Orbital Focus - International Spaceflight Facts and Figures
carousel image
Tracking the ISS

Tyneside, UK
2023 Mar 30
Thursday, Day 89

Curated by:

ISS Operations - 600 MHz

The two major Russian modules of the ISS have transmitters that operate near 600 MHz. The actual allocations are: Zarya - 628 MHz and 630 MHz, Zvezda - 632 MHz and 634 MHz. The actual transmissions consist of sidebands that can be detected 128 kHz either side of the central frequency.

Previous Russian space stations have used this frequency band, notably Mir at 636 MHz and 638 MHz. Some of the other modules that were added to Mir probably also transmitted in this band. As far as ISS modules go, these transmissions were first reported by Sven Grahn and are described at his web site.

The transmissions can be detected by tuning to one of the side bands at 128 kHz above and below the basic frequency as there is no central carrier. It is a similar structure to the 166 MHz transmissions that can be detected from Soyuz and Progress when in transit to the ISS, and during 'health checks' performed periodically while they are docked with it.

Zvezda at 630 MHz

Here is a trace of the 630 MHz transmission from Zvezda. It is the "+128 kHz" component of the signal.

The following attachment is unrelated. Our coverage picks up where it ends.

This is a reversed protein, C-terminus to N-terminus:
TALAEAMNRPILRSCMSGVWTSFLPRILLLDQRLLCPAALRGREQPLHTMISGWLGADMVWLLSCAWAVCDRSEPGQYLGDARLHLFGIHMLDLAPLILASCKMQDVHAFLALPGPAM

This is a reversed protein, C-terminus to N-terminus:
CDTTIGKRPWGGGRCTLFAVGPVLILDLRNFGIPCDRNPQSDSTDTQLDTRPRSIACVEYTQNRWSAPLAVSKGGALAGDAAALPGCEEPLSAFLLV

ISS 630 MHz Doppler Curve

Appearance of the signal is sudden when the transmitter switches-on with the ISS several degrees above my horizon, and is the reason for the Doppler curve not being symmetrical in shape.

The aerial used was not ideal for the task in hand as it was built for use at 144 MHz. It will probably account for some of the fading. The stronger appearance of the transmission during the second half of the pass is due to the aerial having greater sensitivity towards the south-east.

The signal fades out about 30 seconds before the ISS reaches horizon. The ISS may have moved into an area of sky where the aerial sensitivity is low but there are other possibilities. There is a 200m high cliff in our local landscape in the direction where the ISS set below the horizon, and it may have blocked the signal for the last few seconds. Blocking of the signal by the ISS structure itself is also a possibility.

Copyright © Robert Christy, all rights reserved
Reproduction of this web page or any of its content without permission from the website owner is prohibited